The Analog Gamer: Digital Conversions
Sure you’ve been playing pen-and-paper RPGs for a while now, but the time has come to try and convert the unbelievers. How does one grab hold of a video game obsessed culture of gamers and tear them away from World of Warcraft or Mass Effect long enough to get them sitting down to play in your world? Simple, bring the game world they love to your table as well.
Unlike the 70′s and 80′s, the concept of introducing a role-playing game to friends and other potential players has become difficult. Often there are conversations among fans of D&D and other RPGs that the video game generation has stolen the future away.
How do hobbies that involve physical and social interaction compete with the global attraction of an MMO? How can players not feel cheated when the die rolls don’t make the enemy graphically explode and players have to imagine the special effects and particle physics instead of simply turning on their consoles and computers?
Simple. Tabletop games are party games. They rely on a group storytelling method and allow players to really and truly live out fantasy and adventure not easily modeled by finite scenarios in a video game.
Thanks to the advent of the internet and the massive marketing and information machines in and around it, it has never been easier to find the resources necessary to bring our virtual play fields to life in a pen-and-paper game. In researching this article I contacted a number of game developers and publishers who were not surprisingly protective of their intellectual property and games but for the home grown campaign you don’t need to request official permission of a game developer to leverage the information about their game world. Making that fantasy world live is as simple as picking a system, researching the game, its characters, worlds, races, jobs and culture and then modeling it for your players.
Players drive any story driven RPG and its often easy to play upon that intimate connection you feel when taking on a role in a modern game. Some game types lend themselves naturally to conversions. Games with statistical systems are often easy to model or convert, be they your favorite fantasy game about stopping an extra-dimensional demonic invasion or the latest space opera where mankind and his allied races fight to preserve the galaxy from a looming threat. The key is to capture and play upon those elements in your game sessions. While it is nice to buy or find officially licensed conversions – like with the Diablo II conversion published by Wizards of the Coast or the official World of Warcraft RPG from White Wolf , many game settings do not have direct translations and you will have to do the legwork yourself.
One of the key elements of any game conversion is the core system you use to convert your setting. Some systems are tailored better to different genre or gameplay styles. An oriental martial-arts game might work best as an Exalted or Feng Shui conversion. The world with players trapped in a virtual simulation might work best using D20 Modern or Shadowrun. Whatever your setting there is likely a system that covers the genre – from Super Heroes to Space Opera. Selecting your system should also hinge on how familiar you as a player are with the system itself. Its hard to convert a game to D&D 3.5 if you’ve never played it and don’t understand its mechanics.
The process of conversion is not a simple one but it can be rewarding if you catch that fire in a bottle and recruit a new player into the hobby. There is nothing like seeing the look on a video gamer’s face when they realize during a traditional pen-and-paper RPG that they can do anything they want, they can decide to go far left and change the nature of the entire game through their actions and frankly that is exactly what makes playing with and against people more interesting. Players can memorize systems, maximize the numbers and even cheat to win a fight but in the end there is a spoiler they can;t anticipate, a challenge they won’t be able to master completely – the game master and the choices of their fellow players.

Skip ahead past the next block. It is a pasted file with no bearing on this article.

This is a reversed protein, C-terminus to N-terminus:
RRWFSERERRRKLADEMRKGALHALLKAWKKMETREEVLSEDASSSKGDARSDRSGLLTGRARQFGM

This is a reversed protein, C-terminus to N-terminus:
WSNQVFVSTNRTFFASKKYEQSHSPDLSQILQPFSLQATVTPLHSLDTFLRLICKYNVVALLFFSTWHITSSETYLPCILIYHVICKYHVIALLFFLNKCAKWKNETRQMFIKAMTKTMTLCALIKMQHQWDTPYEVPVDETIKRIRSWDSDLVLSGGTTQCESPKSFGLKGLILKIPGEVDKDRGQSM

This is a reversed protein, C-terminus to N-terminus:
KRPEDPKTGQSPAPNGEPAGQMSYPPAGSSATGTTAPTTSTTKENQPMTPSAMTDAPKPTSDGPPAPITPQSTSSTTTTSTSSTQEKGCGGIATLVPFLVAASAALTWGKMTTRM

Getting your feet wet is simple, pick a game and the system and then try and find the hook to bring in your friends. Tell a good story and entertain them and they’ll come back for more guaranteed. There are also a number of gamer oriented websites (like enworld.org for D20 games) where like minded gamers who may even be more familiar with the mechanics can help you out or point you toward other fan conversions. Chances are someone out there has written up their own Halo conversion or Final Fantasy game and even if it isn’t for the system you like or doesn’t capture the gameplay your story and players work with it might save you some effort and lead you in the right direction.
Here are a few games and conversions licensed by their creators as well as some sites to hunt up help in bringing your favorite video game world to the gaming table:
Diablo II – D&D 2nd Edition and 3.0 (Wizards of the Coast/TSR)
Starcraft – Alternity (Wizards of the Coast/TSR)
World of Warcraft RPG – D20 (Sword & Sorcery Studios)
Everquest RPG – D20 (Sword & Sorcery Studios)
Star Wars Saga Edition – D20 (SAGA) (Wizards of the Coast)
Warhammer 40K (Black Industries)
Systems suggested for converting your Games
Mutants & Masterminds 2nd Edition– Super Heroes(Green Ronin)
D20 Modern/Future – Modern Combat/Fantasy games/Modern Horror (Wizards of the Coast)
Star Wars Saga Edition – Space Opera/Sci-Fi (Wizards of the Coast)
True20 – Generic System based on d20 but simplified (Green Ronin)
GURPS – Generic System with good support for Fantasy/Horror/Supers/Sci-Fi (Steve Jackson Games)
Exalted – High Fantasy/Martial Arts (White Wolf)